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News release

Contact:  media@esd.wa.gov

January state payroll employment shows strong job gains, but unemployment rate moves up

OLYMPIA – Washington’s economy gained an estimated 10,800 jobs (seasonally adjusted) in January. Job growth was highest in the following industries: construction; transportation, warehousing & utilities; leisure & hospitality; and manufacturing.

Washington’s monthly unemployment rate rose from 4.2% to 4.6% in January.

"The state’s job market continues to be resilient even as the unemployment rate has risen,” said the Employment Security Department’s (ESD) State Economist Paul Turek. "This month’s report includes annual benchmark revisions as well as revised seasonal factors. The revisions show an even more robust rate of job growth over 2022 than what had previously been estimated.”

Visit ESD’s website to view the entire Monthly Employment Report for January.

ESD paid unemployment insurance benefits to 60,657 people in January, an increase of 7,942 paid claims over the previous month. Seasonal increases in paid claims within construction and the professional, scientific, and technical services sectors contributed to the overall increase in paid claims over the month.

National unemployment rate
The national unemployment rate decreased slightly in January from 3.5% to 3.4%. For comparison, the national unemployment rate (revised) for January 2022 was 4.0%.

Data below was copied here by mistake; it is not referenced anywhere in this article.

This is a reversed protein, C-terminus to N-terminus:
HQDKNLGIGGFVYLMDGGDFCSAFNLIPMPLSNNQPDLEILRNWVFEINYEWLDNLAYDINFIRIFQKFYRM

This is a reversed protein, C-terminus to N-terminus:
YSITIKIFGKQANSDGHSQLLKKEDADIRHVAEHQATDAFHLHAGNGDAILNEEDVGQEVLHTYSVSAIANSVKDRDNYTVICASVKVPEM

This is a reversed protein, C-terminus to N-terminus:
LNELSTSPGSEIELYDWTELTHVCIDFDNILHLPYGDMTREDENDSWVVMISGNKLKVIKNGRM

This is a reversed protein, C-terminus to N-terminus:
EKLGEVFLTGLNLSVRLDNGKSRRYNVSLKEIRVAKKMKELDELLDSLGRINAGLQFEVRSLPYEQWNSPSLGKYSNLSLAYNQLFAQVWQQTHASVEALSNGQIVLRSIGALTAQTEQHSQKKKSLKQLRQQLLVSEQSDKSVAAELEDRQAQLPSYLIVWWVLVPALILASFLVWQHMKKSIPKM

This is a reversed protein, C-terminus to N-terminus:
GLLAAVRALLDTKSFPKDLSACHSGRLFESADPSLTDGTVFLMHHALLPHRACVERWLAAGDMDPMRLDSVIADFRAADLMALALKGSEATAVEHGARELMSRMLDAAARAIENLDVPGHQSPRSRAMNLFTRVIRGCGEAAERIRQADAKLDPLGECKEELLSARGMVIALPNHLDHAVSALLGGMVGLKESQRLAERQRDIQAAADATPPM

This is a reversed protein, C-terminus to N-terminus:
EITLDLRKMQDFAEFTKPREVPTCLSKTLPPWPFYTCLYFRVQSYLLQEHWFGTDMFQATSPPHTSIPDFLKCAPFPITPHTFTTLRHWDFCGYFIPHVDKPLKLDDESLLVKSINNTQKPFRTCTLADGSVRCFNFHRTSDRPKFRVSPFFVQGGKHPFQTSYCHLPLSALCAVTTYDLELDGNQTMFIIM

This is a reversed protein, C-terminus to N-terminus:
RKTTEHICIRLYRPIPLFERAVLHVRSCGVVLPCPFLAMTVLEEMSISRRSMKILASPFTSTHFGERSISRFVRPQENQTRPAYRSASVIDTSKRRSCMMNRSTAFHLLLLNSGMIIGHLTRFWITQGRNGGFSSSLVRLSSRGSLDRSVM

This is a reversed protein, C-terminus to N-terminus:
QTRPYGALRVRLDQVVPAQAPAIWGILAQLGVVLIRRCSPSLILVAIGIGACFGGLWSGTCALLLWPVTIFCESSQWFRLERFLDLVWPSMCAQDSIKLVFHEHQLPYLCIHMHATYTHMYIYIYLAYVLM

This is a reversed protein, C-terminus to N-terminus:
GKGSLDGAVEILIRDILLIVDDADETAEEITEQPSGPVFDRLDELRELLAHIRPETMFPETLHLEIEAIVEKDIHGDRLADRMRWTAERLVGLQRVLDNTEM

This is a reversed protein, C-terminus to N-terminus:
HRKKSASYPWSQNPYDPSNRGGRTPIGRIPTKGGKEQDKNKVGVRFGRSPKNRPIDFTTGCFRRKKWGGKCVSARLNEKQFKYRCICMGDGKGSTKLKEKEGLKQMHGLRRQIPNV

Updated state preliminary data for December 2022

  • The preliminary estimated gain of 2,500 jobs for December 2022 was revised upwards to a gain of 7,700 jobs.
  • The seasonally adjusted monthly unemployment rate was confirmed at 4.2%.

Labor force adds more participants

The state’s labor force in January numbered 4,023,000 – an increase of 20,500 people from the previous month.

In the Seattle/Bellevue/Everett region, the labor force increased by 12,100 over the same period.

Labor force is defined as the total number of people, both employed and unemployed, over the age of 16. Layoffs and labor force participation are not necessarily connected. When someone is laid off but still seeking work, they remain a part of the labor force. A drop in the labor force means the individual has left work and hasn't been actively seeking employment for more than four weeks.